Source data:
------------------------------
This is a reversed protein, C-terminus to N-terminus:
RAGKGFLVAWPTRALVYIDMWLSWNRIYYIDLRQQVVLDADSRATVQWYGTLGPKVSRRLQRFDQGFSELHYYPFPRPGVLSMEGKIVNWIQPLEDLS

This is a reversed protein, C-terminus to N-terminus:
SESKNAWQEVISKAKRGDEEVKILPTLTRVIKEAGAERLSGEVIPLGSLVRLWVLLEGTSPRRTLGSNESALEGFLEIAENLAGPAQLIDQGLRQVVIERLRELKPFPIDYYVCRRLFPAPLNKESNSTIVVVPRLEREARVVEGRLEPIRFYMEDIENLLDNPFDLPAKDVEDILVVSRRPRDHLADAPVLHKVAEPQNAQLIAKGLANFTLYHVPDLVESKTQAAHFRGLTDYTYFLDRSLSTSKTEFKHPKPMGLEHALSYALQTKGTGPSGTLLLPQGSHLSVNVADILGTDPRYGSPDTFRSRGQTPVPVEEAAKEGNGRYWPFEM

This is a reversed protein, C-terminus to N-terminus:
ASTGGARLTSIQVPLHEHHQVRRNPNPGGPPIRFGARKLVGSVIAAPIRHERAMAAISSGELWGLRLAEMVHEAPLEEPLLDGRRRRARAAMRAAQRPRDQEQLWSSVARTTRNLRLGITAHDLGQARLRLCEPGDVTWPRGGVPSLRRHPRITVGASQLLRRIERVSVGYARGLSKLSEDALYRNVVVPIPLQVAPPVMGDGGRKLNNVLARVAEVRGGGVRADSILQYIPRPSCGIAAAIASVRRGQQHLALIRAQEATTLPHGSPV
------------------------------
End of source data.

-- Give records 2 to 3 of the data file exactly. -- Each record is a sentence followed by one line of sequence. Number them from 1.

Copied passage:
This is a reversed protein, C-terminus to N-terminus:
SESKNAWQEVISKAKRGDEEVKILPTLTRVIKEAGAERLSGEVIPLGSLVRLWVLLEGTSPRRTLGSNESALEGFLEIAENLAGPAQLIDQGLRQVVIERLRELKPFPIDYYVCRRLFPAPLNKESNSTIVVVPRLEREARVVEGRLEPIRFYMEDIENLLDNPFDLPAKDVEDILVVSRRPRDHLADAPVLHKVAEPQNAQLIAKGLANFTLYHVPDLVESKTQAAHFRGLTDYTYFLDRSLSTSKTEFKHPKPMGLEHALSYALQTKGTGPSGTLLLPQGSHLSVNVADILGTDPRYGSPDTFRSRGQTPVPVEEAAKEGNGRYWPFEM

This is a reversed protein, C-terminus to N-terminus:
ASTGGARLTSIQVPLHEHHQVRRNPNPGGPPIRFGARKLVGSVIAAPIRHERAMAAISSGELWGLRLAEMVHEAPLEEPLLDGRRRRARAAMRAAQRPRDQEQLWSSVARTTRNLRLGITAHDLGQARLRLCEPGDVTWPRGGVPSLRRHPRITVGASQLLRRIERVSVGYARGLSKLSEDALYRNVVVPIPLQVAPPVMGDGGRKLNNVLARVAEVRGGGVRADSILQYIPRPSCGIAAAIASVRRGQQHLALIRAQEATTLPHGSPV